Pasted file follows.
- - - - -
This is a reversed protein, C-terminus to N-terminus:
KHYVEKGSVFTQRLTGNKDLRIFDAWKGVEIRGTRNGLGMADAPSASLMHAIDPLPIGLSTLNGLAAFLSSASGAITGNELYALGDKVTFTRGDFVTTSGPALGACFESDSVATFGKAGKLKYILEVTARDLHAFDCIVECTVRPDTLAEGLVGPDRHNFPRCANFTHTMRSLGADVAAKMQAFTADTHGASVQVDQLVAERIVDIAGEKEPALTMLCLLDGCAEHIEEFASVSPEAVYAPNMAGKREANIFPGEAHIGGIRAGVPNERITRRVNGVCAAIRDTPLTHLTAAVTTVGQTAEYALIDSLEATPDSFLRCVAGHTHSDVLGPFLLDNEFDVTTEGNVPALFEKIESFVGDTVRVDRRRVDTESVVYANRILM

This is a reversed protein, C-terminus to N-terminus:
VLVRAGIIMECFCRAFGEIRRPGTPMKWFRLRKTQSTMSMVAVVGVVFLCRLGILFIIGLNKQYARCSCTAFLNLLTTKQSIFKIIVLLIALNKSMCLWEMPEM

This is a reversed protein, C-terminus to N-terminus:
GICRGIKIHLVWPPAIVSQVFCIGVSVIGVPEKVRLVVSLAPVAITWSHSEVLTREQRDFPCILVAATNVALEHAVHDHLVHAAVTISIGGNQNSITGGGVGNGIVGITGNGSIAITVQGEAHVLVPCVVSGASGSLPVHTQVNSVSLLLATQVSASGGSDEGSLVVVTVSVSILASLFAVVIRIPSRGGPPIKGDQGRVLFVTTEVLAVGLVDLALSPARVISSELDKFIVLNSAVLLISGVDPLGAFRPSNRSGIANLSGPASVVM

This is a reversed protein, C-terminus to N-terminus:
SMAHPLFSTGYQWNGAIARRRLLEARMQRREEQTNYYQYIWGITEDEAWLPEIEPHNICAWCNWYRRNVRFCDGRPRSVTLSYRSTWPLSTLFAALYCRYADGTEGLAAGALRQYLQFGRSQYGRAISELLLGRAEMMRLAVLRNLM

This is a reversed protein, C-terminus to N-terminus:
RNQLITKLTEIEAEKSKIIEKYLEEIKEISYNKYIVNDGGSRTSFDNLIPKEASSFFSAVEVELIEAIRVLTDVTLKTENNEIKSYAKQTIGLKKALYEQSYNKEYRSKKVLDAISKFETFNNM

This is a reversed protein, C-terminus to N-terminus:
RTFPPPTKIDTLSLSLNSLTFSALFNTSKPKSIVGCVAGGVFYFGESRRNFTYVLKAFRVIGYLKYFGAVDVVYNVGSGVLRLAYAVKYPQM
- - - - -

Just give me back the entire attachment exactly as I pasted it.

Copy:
This is a reversed protein, C-terminus to N-terminus:
KHYVEKGSVFTQRLTGNKDLRIFDAWKGVEIRGTRNGLGMADAPSASLMHAIDPLPIGLSTLNGLAAFLSSASGAITGNELYALGDKVTFTRGDFVTTSGPALGACFESDSVATFGKAGKLKYILEVTARDLHAFDCIVECTVRPDTLAEGLVGPDRHNFPRCANFTHTMRSLGADVAAKMQAFTADTHGASVQVDQLVAERIVDIAGEKEPALTMLCLLDGCAEHIEEFASVSPEAVYAPNMAGKREANIFPGEAHIGGIRAGVPNERITRRVNGVCAAIRDTPLTHLTAAVTTVGQTAEYALIDSLEATPDSFLRCVAGHTHSDVLGPFLLDNEFDVTTEGNVPALFEKIESFVGDTVRVDRRRVDTESVVYANRILM

This is a reversed protein, C-terminus to N-terminus:
VLVRAGIIMECFCRAFGEIRRPGTPMKWFRLRKTQSTMSMVAVVGVVFLCRLGILFIIGLNKQYARCSCTAFLNLLTTKQSIFKIIVLLIALNKSMCLWEMPEM

This is a reversed protein, C-terminus to N-terminus:
GICRGIKIHLVWPPAIVSQVFCIGVSVIGVPEKVRLVVSLAPVAITWSHSEVLTREQRDFPCILVAATNVALEHAVHDHLVHAAVTISIGGNQNSITGGGVGNGIVGITGNGSIAITVQGEAHVLVPCVVSGASGSLPVHTQVNSVSLLLATQVSASGGSDEGSLVVVTVSVSILASLFAVVIRIPSRGGPPIKGDQGRVLFVTTEVLAVGLVDLALSPARVISSELDKFIVLNSAVLLISGVDPLGAFRPSNRSGIANLSGPASVVM

This is a reversed protein, C-terminus to N-terminus:
SMAHPLFSTGYQWNGAIARRRLLEARMQRREEQTNYYQYIWGITEDEAWLPEIEPHNICAWCNWYRRNVRFCDGRPRSVTLSYRSTWPLSTLFAALYCRYADGTEGLAAGALRQYLQFGRSQYGRAISELLLGRAEMMRLAVLRNLM

This is a reversed protein, C-terminus to N-terminus:
RNQLITKLTEIEAEKSKIIEKYLEEIKEISYNKYIVNDGGSRTSFDNLIPKEASSFFSAVEVELIEAIRVLTDVTLKTENNEIKSYAKQTIGLKKALYEQSYNKEYRSKKVLDAISKFETFNNM

This is a reversed protein, C-terminus to N-terminus:
RTFPPPTKIDTLSLSLNSLTFSALFNTSKPKSIVGCVAGGVFYFGESRRNFTYVLKAFRVIGYLKYFGAVDVVYNVGSGVLRLAYAVKYPQM